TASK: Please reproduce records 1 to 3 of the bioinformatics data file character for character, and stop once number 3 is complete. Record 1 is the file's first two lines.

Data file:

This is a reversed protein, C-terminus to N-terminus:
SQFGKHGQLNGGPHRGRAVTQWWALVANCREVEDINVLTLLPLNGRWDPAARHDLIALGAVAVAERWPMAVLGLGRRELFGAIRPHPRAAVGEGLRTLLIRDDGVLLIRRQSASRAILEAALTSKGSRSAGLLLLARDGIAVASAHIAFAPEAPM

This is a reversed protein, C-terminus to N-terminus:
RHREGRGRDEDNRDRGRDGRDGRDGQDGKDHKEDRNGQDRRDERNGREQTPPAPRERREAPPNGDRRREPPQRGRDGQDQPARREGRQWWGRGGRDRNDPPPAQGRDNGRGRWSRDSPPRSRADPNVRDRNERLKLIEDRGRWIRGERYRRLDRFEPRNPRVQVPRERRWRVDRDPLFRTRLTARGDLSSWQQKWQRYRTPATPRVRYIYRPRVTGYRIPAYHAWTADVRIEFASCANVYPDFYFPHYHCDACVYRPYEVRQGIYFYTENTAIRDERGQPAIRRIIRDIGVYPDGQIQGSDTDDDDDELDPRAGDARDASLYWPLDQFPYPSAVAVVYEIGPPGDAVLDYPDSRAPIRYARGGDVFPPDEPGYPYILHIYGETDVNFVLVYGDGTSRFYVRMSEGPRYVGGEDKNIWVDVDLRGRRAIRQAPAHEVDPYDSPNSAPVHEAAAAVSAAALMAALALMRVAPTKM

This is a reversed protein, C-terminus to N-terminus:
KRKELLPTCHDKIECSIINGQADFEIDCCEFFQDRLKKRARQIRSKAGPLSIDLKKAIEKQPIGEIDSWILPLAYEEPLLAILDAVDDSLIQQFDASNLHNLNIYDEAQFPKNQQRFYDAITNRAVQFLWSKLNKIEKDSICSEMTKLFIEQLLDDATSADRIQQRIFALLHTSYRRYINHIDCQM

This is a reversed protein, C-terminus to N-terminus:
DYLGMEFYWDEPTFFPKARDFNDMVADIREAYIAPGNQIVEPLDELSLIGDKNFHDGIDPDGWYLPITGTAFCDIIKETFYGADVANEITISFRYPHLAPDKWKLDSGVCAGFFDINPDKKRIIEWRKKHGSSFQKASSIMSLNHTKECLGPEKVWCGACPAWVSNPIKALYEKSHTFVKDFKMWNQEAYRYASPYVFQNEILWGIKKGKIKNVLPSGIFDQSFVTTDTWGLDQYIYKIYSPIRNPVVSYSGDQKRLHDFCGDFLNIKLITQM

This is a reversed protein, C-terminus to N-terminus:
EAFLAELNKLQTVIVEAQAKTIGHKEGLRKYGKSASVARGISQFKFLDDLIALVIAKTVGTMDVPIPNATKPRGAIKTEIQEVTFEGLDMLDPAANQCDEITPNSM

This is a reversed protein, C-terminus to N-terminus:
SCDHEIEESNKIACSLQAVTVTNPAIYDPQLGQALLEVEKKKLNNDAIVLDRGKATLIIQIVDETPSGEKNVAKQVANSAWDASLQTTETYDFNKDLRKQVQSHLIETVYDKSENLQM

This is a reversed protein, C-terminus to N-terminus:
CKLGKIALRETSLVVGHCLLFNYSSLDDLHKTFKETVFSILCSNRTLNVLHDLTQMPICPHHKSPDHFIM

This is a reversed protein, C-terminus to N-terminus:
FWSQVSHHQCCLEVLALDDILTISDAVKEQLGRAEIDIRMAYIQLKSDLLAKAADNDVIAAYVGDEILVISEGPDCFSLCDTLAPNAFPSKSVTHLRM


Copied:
This is a reversed protein, C-terminus to N-terminus:
SQFGKHGQLNGGPHRGRAVTQWWALVANCREVEDINVLTLLPLNGRWDPAARHDLIALGAVAVAERWPMAVLGLGRRELFGAIRPHPRAAVGEGLRTLLIRDDGVLLIRRQSASRAILEAALTSKGSRSAGLLLLARDGIAVASAHIAFAPEAPM

This is a reversed protein, C-terminus to N-terminus:
RHREGRGRDEDNRDRGRDGRDGRDGQDGKDHKEDRNGQDRRDERNGREQTPPAPRERREAPPNGDRRREPPQRGRDGQDQPARREGRQWWGRGGRDRNDPPPAQGRDNGRGRWSRDSPPRSRADPNVRDRNERLKLIEDRGRWIRGERYRRLDRFEPRNPRVQVPRERRWRVDRDPLFRTRLTARGDLSSWQQKWQRYRTPATPRVRYIYRPRVTGYRIPAYHAWTADVRIEFASCANVYPDFYFPHYHCDACVYRPYEVRQGIYFYTENTAIRDERGQPAIRRIIRDIGVYPDGQIQGSDTDDDDDELDPRAGDARDASLYWPLDQFPYPSAVAVVYEIGPPGDAVLDYPDSRAPIRYARGGDVFPPDEPGYPYILHIYGETDVNFVLVYGDGTSRFYVRMSEGPRYVGGEDKNIWVDVDLRGRRAIRQAPAHEVDPYDSPNSAPVHEAAAAVSAAALMAALALMRVAPTKM

This is a reversed protein, C-terminus to N-terminus:
KRKELLPTCHDKIECSIINGQADFEIDCCEFFQDRLKKRARQIRSKAGPLSIDLKKAIEKQPIGEIDSWILPLAYEEPLLAILDAVDDSLIQQFDASNLHNLNIYDEAQFPKNQQRFYDAITNRAVQFLWSKLNKIEKDSICSEMTKLFIEQLLDDATSADRIQQRIFALLHTSYRRYINHIDCQM